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Thomas v. Sgt. McCoy

United States District Court, N.D. Illinois, Eastern Division

January 16, 2020

SGT. MCCOY, et al., Defendants.



         Plaintiff Kenneth Thomas, formerly a detainee at the Cook County Jail, brings this pro se complaint pursuant to 42 U.S.C. § 1983, alleging that while confined at the jail, he had to spend ten days in a cell without a working toilet. Defendants have moved for summary judgment, arguing that a non-functioning toilet did not amount to an objectively serious deprivation, that Defendants themselves are not liable for the deprivation, and that Plaintiff did not suffer any physical injury as a result of the condition. For the reasons stated here, the motion is denied.


         I. Northern District of Illinois Local Rule 56.1

         Under Local Rule 56.1, a party moving for summary judgment is required to submit “a statement of material facts as to which the moving party contends there is no genuine issue and that entitle the moving party to judgment as a matter of law.” Petty v. City of Chicago, 754 F.3d 416, 420 (7th Cir. 2014). Each paragraph of the movant's statement of facts must include “specific references to the affidavits, parts of the record, and other supporting materials relied upon to support the facts set forth in that paragraph.” L.R. 56.1(a). The opposing party must file a response to each numbered paragraph in the moving party's statement, “including, in the case of any disagreement, specific references to the affidavits, parts of the record, and other supporting materials relied upon.” L.R. 56.1(b)(3)(B). Unless appropriately rebutted, any material facts in the moving party's statement is deemed admitted. L.R. 56.1(b)(3)(C). The party opposing summary judgment also may present a separate statement of additional facts, also supported with record citations.

         Defendants filed their summary judgment motion and supporting materials [75] on September 5, 2018, and furnished Plaintiff with the Notice to Pro Se Litigant Opposing Motion for Summary Judgment that is required by Local Rule 56.2 [75-1]. The notice explained how Plaintiff was to respond to Defendants' motion and cautioned Plaintiff that the court would deem Defendants' factual contentions admitted if he failed to follow the procedures delineated in Local Rule 56.1. See, e.g., Apex Digital, Inc. v. Sears, Roebuck & Co., 735 F.3d 962, 965 (7th Cir. 2013); Smith v. Lamz, 321 F.3d 680, 683 (7th Cir. 2003).

         Although the court gave him additional time to do so, Plaintiff has not responded to Defendants' Rule 56.1 Statement in the manner set forth in the rule. Plaintiff did submit a brief declaration stating that the facts in his summary judgment response are true [86]. He also submitted a memorandum in which he challenges certain of Defendants' factual statements and arguments [87]. Although he is pro se, Plaintiff is obligated to comply with Local Rule 56.1. See Cady v. Sheahan, 467 F.3d 1057, 1061 (7th Cir. 2006) (“even pro se litigants must follow rules of civil procedure”). The facts set forth in Defendants Local Rule 56.1(a)(3) Statement are therefore deemed admitted to the extent they are supported by evidence in the record. See Keeton v. Morningstar, Inc., 667 F.3d 880, 884 (7th Cir. 2012). The court will also, however, consider factual assertions Plaintiff has made in his response to Defendants' summary judgment motion, to the extent he has pointed to evidence in the record or could properly testify himself about the matters asserted. See Boykin v. Dart, No. 12 C 4447, 2014 WL 5611466, at *6 (N.D. Ill. Nov. 4, 2014) (Chang, J.) (“Although the Court is entitled to demand strict compliance with Local Rule 56.1, it ordinarily affords pro se plaintiffs significant leeway in responding to summary judgment filings.”). The court also takes account of Plaintiff's deposition testimony, including portions not mentioned in Defendants' Statement of Facts. See Bentz v. Hardy, 638 Fed.Appx. 535, 536 (7th Cir. 2016) (plaintiff's failure to respond properly to Defendants' Rule 56.1 Statement was not fatal where defendants principally relied on his deposition testimony in support of their motion, and his account of the conditions he endured was undisputed).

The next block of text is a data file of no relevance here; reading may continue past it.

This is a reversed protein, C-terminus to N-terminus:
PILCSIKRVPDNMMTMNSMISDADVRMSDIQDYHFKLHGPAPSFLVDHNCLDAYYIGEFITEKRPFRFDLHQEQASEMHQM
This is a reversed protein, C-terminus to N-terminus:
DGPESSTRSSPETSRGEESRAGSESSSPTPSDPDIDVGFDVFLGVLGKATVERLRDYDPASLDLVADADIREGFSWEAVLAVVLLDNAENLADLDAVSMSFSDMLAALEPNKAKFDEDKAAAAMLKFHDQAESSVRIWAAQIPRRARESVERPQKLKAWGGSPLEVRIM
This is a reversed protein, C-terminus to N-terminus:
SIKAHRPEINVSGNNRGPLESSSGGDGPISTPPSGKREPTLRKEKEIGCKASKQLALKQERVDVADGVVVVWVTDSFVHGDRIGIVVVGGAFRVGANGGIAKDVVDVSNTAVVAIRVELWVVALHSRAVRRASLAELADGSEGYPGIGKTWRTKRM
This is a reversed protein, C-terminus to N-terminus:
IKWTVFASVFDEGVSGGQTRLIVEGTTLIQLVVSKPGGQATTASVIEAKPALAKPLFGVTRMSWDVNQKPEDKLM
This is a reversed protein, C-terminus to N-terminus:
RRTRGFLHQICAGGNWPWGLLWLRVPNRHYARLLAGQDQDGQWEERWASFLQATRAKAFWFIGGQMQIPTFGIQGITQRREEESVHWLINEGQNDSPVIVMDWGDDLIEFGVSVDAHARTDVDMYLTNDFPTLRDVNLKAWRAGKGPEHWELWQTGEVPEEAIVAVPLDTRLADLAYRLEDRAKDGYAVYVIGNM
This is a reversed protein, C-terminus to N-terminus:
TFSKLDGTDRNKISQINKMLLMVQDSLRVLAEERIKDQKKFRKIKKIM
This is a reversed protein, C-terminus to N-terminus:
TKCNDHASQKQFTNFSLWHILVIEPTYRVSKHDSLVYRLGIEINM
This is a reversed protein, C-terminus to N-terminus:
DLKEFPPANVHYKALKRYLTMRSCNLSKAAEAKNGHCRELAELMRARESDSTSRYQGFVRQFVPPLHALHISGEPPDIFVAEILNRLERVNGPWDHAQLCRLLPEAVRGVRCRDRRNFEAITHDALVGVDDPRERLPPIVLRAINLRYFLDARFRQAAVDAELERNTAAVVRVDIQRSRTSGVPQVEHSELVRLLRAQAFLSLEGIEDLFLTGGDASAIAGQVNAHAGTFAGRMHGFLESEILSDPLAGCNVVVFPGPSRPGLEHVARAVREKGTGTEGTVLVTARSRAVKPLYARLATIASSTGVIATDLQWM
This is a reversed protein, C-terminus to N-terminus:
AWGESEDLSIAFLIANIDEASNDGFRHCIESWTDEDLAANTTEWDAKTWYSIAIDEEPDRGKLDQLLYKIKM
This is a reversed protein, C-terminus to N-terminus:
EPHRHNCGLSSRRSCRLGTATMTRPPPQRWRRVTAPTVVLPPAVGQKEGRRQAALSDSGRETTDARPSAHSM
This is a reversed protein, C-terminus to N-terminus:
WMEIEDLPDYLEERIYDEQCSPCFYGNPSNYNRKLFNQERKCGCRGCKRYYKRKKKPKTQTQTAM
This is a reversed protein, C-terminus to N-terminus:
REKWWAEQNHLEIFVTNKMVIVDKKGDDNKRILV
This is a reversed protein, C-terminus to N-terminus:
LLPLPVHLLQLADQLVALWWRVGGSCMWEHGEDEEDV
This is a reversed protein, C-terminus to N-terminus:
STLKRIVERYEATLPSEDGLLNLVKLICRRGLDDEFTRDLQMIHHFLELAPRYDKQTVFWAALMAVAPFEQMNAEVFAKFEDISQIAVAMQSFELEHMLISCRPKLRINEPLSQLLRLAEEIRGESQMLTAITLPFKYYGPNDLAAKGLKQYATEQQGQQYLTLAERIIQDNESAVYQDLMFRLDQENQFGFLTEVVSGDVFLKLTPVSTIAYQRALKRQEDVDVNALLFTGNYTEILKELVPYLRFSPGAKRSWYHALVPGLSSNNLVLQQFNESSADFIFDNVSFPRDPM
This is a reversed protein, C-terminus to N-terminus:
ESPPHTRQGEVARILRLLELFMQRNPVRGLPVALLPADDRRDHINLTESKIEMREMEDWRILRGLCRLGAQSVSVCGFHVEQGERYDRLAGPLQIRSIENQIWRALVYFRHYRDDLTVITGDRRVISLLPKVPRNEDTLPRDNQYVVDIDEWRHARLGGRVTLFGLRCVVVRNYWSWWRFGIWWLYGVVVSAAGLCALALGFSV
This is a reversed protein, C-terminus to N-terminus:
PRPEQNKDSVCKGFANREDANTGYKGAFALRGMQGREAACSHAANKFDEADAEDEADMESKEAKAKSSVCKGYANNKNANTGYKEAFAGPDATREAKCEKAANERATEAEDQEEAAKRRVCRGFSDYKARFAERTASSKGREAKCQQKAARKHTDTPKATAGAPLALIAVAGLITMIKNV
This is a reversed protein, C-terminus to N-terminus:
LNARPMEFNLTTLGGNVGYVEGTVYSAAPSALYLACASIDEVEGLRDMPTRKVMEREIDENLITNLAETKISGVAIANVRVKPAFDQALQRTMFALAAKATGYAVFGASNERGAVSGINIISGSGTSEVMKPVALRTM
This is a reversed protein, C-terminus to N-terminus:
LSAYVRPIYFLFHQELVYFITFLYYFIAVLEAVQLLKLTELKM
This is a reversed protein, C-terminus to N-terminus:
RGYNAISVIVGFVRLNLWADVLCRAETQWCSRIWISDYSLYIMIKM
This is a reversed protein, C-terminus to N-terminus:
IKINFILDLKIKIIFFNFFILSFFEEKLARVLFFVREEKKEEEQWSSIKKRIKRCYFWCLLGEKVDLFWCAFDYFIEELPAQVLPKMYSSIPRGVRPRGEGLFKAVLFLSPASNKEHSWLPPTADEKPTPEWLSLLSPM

II. Factual Background